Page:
Dakota Farmer

Increasing seeding rates 10-20% in some parts of fields can provide a meaningful difference in iron chlorosis deficiency symptoms, plant height and height of the lowest pods.

Compiled by staff

April 28, 2016

3 Min Read

Many planters now offer the ability to change seeding rates on the go as a standard or optional feature. But because soybeans may respond to seeding rate changes differently than corn, you should approach variable-rate seeding (VRS) strategies circumspectly, having clear justifications for increasing or decreasing seeding rates in management zones within fields.

By varying the seeding rate, you can match their yield potential to field conditions, which improves uniform and healthy stand establishment and maximizes the yield potential of each zone. Increasing soybean seeding rates can increase plant height and the height of the lowest pods and therefore, yield, when increases are matched to the right field conditions and varieties.

Defining Management Zones
The first step in implementing a VRS strategy is dividing the field into management zones. To be effective, each management zone should comprise an area of similar features that justify a common planting rate. In soybean VRS, basing management zones on soil properties or landscape position may be more useful than basing them on productivity or yield potential. For example, low-lying field areas are often wetter and colder at planting, increasing the risk of compaction, crusting, seedling diseases and, consequently, reduced stands. Another example of conditions impacting yield potential is eroded clay knobs or sand lenses that tend to be droughty, resulting in reduced plant and pod height.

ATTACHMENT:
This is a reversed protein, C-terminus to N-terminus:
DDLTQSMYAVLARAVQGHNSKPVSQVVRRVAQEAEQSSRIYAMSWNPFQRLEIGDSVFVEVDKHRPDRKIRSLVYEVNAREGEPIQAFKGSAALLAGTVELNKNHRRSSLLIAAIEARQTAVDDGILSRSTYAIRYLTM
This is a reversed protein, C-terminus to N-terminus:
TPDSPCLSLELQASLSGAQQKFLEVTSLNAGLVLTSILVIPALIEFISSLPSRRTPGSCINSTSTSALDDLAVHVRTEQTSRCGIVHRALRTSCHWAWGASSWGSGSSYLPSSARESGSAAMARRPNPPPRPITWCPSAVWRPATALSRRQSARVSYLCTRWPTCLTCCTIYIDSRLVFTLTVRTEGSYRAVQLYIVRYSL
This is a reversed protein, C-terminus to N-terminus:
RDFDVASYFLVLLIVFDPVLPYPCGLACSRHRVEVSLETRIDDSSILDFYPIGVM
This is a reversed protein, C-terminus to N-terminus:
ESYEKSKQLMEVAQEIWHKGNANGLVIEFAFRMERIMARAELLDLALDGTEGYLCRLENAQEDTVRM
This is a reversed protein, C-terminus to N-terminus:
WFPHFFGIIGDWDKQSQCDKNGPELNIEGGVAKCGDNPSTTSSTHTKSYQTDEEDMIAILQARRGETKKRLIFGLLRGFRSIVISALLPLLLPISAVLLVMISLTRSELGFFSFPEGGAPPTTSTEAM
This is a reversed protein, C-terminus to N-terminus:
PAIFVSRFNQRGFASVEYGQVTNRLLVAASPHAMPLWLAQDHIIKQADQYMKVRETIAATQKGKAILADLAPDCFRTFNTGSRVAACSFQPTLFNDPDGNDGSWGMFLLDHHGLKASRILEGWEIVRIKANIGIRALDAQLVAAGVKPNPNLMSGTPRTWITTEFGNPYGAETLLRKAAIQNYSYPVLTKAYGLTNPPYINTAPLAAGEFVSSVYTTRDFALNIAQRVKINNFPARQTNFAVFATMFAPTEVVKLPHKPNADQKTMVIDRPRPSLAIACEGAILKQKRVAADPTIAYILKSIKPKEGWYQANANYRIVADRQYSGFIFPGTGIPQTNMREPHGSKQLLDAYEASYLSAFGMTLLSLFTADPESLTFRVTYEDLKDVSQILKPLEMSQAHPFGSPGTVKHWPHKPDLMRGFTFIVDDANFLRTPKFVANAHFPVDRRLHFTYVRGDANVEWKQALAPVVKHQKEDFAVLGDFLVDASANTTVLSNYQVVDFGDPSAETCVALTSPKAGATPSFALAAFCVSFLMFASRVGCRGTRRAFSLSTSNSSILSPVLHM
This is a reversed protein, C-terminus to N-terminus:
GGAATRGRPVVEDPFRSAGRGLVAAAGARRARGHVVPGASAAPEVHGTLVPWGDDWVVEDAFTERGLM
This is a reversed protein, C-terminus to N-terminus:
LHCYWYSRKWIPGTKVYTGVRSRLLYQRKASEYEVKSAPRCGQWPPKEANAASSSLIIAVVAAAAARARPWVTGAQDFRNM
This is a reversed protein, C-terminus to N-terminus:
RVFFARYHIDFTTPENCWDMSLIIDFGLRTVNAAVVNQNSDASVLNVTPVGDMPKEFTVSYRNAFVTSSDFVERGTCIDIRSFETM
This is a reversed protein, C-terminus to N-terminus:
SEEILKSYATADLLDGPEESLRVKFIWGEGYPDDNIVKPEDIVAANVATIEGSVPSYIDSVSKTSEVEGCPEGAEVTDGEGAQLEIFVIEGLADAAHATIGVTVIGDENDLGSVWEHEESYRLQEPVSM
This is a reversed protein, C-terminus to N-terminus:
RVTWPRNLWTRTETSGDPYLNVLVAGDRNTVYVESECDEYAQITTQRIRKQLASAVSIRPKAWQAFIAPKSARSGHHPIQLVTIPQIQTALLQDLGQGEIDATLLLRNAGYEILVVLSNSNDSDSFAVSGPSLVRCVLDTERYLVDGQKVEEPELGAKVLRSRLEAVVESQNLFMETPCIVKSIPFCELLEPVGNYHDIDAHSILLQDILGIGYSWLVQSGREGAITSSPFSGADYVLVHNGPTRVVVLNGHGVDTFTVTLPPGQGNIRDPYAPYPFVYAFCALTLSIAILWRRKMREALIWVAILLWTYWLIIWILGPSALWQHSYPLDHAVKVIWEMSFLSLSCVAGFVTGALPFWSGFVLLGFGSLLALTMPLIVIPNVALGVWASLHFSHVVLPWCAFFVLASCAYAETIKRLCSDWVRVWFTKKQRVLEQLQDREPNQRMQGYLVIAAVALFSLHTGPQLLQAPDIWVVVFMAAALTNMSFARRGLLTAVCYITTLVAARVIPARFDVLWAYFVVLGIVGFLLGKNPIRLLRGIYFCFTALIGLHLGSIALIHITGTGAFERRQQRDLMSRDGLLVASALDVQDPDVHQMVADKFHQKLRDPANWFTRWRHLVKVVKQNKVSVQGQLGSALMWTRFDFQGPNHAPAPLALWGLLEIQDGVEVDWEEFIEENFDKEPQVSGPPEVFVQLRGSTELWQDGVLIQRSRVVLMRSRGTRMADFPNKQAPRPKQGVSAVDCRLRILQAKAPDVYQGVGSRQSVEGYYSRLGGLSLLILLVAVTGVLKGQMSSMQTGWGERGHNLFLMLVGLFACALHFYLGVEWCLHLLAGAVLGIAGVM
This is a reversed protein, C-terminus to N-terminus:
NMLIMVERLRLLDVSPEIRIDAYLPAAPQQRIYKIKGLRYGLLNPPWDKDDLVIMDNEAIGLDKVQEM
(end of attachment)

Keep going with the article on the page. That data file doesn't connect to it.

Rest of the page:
Management zones may also be based on historical occurrence of stand issues and seedling disease infection. Therefore, if the areas were previously mapped, it is worth checking back to assess the right course of action. Depressed field areas with poor drainage are a dominant feature in Iron Deficiency Chlorosis (IDC) occurrence along with high calcium carbonate levels, high pH and high salts. If field areas vary in white mold pressure, lowering stands in white mold zones while maintaining higher stands in the rest of the field may help maximize whole-field yields.

Using VRS to Reduce IDC
In the Dakotas, we have cool wet soils with excessive moisture at times. Along with that we tend to have calcareous (high pH) soils which promote more IDC. Seeding rate modifications can help reduce chlorosis symptoms. Significantly higher populations in IDC hot spots may reduce symptoms in soils with high pH levels and IDC, allowing young plants to survive the chlorotic death phase and preserve yield potential. Furthermore, chlorosis and stunting symptoms of IDC are greatly reduced where population is higher at intersection of rows and end rows. In IDC-prone zones, seeding rates of 200,000 to 250,000 seeds-per-acre are recommended to reduce chlorosis symptoms.  

Soybean VRS Implementation
Compared to establishing a VRS strategy for corn, a soybean prescription is simpler. Fewer management zones need to be identified, and fewer unique seeding rates need to be applied throughout the field.

In field areas that require a higher seeding rate due to soybean stand establishment challenges or plant and pod height issues, seeding rates should be at least 10 to 20 percent above the normal rate to provide a meaningful difference.

In-season measurements of plant population (and where appropriate, plant and pod height measurements) in adjacent “check” and “normal” strips may prove useful in understanding any yield differences at harvest.

Johnson, Watertown, S.D., is a DuPont-Pioneer agronomist

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